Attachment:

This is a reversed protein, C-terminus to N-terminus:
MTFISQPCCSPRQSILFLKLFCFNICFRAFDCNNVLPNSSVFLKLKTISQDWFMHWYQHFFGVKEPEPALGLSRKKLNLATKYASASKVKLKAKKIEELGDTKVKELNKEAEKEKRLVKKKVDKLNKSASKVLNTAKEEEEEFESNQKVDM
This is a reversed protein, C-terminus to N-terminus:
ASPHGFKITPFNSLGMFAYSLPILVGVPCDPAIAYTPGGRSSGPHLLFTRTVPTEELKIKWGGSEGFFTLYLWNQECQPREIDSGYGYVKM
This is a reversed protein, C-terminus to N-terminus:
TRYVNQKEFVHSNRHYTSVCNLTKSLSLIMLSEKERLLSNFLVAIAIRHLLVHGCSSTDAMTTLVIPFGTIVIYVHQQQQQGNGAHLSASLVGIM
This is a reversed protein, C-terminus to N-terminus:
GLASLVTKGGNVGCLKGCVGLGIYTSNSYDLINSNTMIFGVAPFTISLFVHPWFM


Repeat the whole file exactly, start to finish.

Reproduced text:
This is a reversed protein, C-terminus to N-terminus:
MTFISQPCCSPRQSILFLKLFCFNICFRAFDCNNVLPNSSVFLKLKTISQDWFMHWYQHFFGVKEPEPALGLSRKKLNLATKYASASKVKLKAKKIEELGDTKVKELNKEAEKEKRLVKKKVDKLNKSASKVLNTAKEEEEEFESNQKVDM
This is a reversed protein, C-terminus to N-terminus:
ASPHGFKITPFNSLGMFAYSLPILVGVPCDPAIAYTPGGRSSGPHLLFTRTVPTEELKIKWGGSEGFFTLYLWNQECQPREIDSGYGYVKM
This is a reversed protein, C-terminus to N-terminus:
TRYVNQKEFVHSNRHYTSVCNLTKSLSLIMLSEKERLLSNFLVAIAIRHLLVHGCSSTDAMTTLVIPFGTIVIYVHQQQQQGNGAHLSASLVGIM
This is a reversed protein, C-terminus to N-terminus:
GLASLVTKGGNVGCLKGCVGLGIYTSNSYDLINSNTMIFGVAPFTISLFVHPWFM